Tuesday, August 25, 2009

CDC report warns that as many as 90,000 in US could die from swine flu

So says a report from the Centers for Disease Control in Atlanta, Georgia, according to the Los Angeles Times. They are warning that two million could be hospitalized and 300,000 might "clog up" ICUs:
Overall, 20% to 40% of the population could develop symptoms of the strain commonly known as swine flu, and 30,000 to 90,000 could die, according to the report. During a normal flu season, the virus kills about 35,000 Americans.

The difference this year is that pandemic H1N1 is killing middle-aged adults and adolescents, whereas seasonal flu kills primarily the elderly.

The numbers confirm those previously released by the Centers for Disease Control and Prevention, said CDC director Dr. Thomas R. Frieden, but he emphasized the great unpredictability of flu outbreaks and cautioned that this winter's could be much milder.
One report author emphasized that this is a possibility, not a prediction. In the meantime, kiddies, wash your hands (I don't see a lot of hand-washing in Hawaii). 

The report on the H1N1 epidemic can be found here

UPDATE:
PBS's "Newshour" has a good overview of this threat, including an interview with Anne Schuchat, the director of the National Center for Immunization and Respiratory Diseases at the Centers for Disease Control and Prevention (CDC):
Well, it's important for people to know that disease hasn't gone away. We continue to see transmission this summer, and we're currently at higher levels of influenza disease than would be expected for this time of year.
We do think that over the next several weeks, as school kids return to classes, we'll see increases. And we know that we won't have a vaccine before school kids are back in school. They're already back in school.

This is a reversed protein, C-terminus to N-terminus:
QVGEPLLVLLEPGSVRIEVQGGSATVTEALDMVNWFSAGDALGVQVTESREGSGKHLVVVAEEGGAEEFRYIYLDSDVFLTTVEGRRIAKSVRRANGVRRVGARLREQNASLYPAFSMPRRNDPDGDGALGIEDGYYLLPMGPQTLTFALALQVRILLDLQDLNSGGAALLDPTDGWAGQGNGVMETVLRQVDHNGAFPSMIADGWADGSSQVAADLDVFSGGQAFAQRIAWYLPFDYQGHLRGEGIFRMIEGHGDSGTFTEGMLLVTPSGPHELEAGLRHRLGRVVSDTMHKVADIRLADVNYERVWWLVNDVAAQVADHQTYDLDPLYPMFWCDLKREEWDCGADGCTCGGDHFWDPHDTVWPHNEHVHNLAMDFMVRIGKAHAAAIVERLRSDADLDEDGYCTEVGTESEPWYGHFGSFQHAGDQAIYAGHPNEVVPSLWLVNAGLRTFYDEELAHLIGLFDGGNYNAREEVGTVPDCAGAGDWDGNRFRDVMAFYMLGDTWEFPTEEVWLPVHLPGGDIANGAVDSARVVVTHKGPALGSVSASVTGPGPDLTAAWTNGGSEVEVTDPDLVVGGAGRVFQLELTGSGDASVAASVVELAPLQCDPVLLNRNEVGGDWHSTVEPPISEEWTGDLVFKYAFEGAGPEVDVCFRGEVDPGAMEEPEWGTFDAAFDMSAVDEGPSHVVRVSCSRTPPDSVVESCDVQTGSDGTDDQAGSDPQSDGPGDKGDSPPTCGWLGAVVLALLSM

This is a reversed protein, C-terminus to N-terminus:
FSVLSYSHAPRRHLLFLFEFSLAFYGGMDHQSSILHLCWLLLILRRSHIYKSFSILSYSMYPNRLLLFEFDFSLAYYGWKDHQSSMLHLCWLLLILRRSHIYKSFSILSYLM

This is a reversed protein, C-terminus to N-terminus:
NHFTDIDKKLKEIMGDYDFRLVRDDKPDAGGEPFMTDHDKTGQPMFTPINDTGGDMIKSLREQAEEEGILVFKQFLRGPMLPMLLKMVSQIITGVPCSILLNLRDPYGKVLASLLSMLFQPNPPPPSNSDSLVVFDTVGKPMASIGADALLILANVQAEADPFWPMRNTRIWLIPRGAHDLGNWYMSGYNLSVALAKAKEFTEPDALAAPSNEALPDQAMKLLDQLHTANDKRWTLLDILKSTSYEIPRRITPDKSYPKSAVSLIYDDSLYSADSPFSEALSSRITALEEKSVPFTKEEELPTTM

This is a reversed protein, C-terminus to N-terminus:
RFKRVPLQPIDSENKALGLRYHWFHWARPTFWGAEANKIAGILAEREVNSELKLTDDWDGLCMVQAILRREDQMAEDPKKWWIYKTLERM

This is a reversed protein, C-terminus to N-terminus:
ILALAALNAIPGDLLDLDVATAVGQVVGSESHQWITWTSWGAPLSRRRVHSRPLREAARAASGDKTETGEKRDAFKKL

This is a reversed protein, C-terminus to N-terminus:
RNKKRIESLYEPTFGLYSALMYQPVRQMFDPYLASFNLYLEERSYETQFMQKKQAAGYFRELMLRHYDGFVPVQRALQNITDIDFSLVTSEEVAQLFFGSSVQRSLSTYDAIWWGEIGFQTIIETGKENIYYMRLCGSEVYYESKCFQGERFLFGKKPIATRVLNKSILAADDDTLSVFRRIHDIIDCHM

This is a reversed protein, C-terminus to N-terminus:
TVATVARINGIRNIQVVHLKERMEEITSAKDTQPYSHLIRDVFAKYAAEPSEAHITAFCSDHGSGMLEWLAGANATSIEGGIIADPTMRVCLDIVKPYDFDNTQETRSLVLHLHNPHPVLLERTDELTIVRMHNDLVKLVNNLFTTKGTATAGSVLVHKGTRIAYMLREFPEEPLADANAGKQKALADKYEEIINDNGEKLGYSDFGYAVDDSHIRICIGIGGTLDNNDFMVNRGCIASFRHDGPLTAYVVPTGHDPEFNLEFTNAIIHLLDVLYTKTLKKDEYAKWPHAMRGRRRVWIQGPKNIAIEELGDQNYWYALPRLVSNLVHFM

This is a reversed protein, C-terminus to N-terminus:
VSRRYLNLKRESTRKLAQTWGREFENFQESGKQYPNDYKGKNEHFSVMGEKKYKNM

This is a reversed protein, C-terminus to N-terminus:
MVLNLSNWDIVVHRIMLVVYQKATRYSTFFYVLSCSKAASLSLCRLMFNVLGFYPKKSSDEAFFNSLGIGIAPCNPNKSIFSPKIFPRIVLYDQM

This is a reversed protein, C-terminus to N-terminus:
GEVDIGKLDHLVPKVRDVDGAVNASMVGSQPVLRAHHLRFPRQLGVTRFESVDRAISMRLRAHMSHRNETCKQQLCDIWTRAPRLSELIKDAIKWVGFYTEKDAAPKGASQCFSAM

So we have a number of weeks to months where we'll be needing to use other interventions. But we are working carefully on vaccine development, testing, and planning to implement a vaccination program. At this point, we're expecting to be launching a voluntary vaccination program in the middle of October.

And so it's very important before then for people to remember those important steps they can take: washing their hands, staying home when they're sick, staying informed about what's going on.

The vaccination program, though, we are working hard to be ready for. We're expecting doses to be online and available by mid-October and that additional doses will be coming out every week. And we're working closely with the public health system, as well as private providers, to find ways to reach people who are recommended to receive vaccines.
Expect school closures and other drastic measures. I hope that in Korea the tide has been held back enough that the vaccine will be available before the disease hits full force. Equivalent numbers for South Korea (with one-sixth the population of the US) would be 300,000 hospitalized, 50,000 in ICUs, and up to 15,000 deaths.

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